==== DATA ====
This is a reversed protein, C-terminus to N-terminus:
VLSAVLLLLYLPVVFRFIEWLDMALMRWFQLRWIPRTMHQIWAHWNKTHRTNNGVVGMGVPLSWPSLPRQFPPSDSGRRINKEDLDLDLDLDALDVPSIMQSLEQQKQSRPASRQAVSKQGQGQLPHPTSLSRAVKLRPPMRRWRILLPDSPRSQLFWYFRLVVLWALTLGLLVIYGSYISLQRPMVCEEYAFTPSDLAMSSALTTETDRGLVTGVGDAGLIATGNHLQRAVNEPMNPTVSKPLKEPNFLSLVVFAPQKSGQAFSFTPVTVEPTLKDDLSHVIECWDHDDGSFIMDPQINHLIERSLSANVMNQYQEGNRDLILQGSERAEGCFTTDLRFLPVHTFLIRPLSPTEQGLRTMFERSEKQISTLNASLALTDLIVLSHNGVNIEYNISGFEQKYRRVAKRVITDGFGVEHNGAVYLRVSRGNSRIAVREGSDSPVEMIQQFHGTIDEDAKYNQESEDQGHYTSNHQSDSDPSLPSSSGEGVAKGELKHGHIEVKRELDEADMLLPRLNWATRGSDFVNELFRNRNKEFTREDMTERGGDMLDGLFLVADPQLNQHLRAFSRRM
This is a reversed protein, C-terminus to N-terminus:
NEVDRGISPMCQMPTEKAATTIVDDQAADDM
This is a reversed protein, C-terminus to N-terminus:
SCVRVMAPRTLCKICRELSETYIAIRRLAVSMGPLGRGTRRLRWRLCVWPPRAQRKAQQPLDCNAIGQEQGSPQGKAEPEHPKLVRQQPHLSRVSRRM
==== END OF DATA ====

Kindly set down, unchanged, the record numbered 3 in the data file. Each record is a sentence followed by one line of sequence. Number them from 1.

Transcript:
This is a reversed protein, C-terminus to N-terminus:
SCVRVMAPRTLCKICRELSETYIAIRRLAVSMGPLGRGTRRLRWRLCVWPPRAQRKAQQPLDCNAIGQEQGSPQGKAEPEHPKLVRQQPHLSRVSRRM